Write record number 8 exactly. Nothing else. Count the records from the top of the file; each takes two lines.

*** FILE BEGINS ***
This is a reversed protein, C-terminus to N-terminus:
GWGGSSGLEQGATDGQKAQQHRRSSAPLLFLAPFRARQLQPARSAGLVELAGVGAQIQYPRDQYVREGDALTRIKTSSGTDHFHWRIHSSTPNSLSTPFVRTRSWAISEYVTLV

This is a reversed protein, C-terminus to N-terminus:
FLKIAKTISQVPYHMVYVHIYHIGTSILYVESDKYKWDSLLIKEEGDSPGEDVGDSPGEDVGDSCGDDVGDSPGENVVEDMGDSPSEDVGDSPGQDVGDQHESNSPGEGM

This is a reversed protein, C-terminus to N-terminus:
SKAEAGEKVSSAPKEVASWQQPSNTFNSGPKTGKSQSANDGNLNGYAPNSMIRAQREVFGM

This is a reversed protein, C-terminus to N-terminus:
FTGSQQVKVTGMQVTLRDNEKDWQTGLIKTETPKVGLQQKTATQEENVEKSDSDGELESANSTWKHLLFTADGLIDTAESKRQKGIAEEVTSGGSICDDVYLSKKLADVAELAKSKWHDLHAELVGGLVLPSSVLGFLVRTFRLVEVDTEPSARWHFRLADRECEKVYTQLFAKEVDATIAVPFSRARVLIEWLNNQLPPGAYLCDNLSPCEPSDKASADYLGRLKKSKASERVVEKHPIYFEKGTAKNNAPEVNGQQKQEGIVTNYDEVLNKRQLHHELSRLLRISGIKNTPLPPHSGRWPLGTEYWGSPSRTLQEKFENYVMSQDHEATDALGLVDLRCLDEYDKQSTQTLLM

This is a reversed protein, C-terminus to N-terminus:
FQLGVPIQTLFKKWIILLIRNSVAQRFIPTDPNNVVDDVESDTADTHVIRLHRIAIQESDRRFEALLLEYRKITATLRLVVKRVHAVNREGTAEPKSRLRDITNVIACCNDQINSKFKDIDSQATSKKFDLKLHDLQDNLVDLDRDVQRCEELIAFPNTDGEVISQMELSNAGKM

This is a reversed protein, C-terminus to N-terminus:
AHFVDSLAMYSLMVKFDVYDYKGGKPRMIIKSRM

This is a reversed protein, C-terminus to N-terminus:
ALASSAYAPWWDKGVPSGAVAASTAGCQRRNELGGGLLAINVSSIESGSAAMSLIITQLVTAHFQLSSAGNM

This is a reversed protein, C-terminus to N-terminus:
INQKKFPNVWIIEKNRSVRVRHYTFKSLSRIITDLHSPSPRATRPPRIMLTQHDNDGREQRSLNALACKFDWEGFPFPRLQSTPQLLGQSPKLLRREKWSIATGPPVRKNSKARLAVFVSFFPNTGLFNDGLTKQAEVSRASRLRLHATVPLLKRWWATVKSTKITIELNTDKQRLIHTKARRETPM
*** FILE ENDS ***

This is a reversed protein, C-terminus to N-terminus:
INQKKFPNVWIIEKNRSVRVRHYTFKSLSRIITDLHSPSPRATRPPRIMLTQHDNDGREQRSLNALACKFDWEGFPFPRLQSTPQLLGQSPKLLRREKWSIATGPPVRKNSKARLAVFVSFFPNTGLFNDGLTKQAEVSRASRLRLHATVPLLKRWWATVKSTKITIELNTDKQRLIHTKARRETPM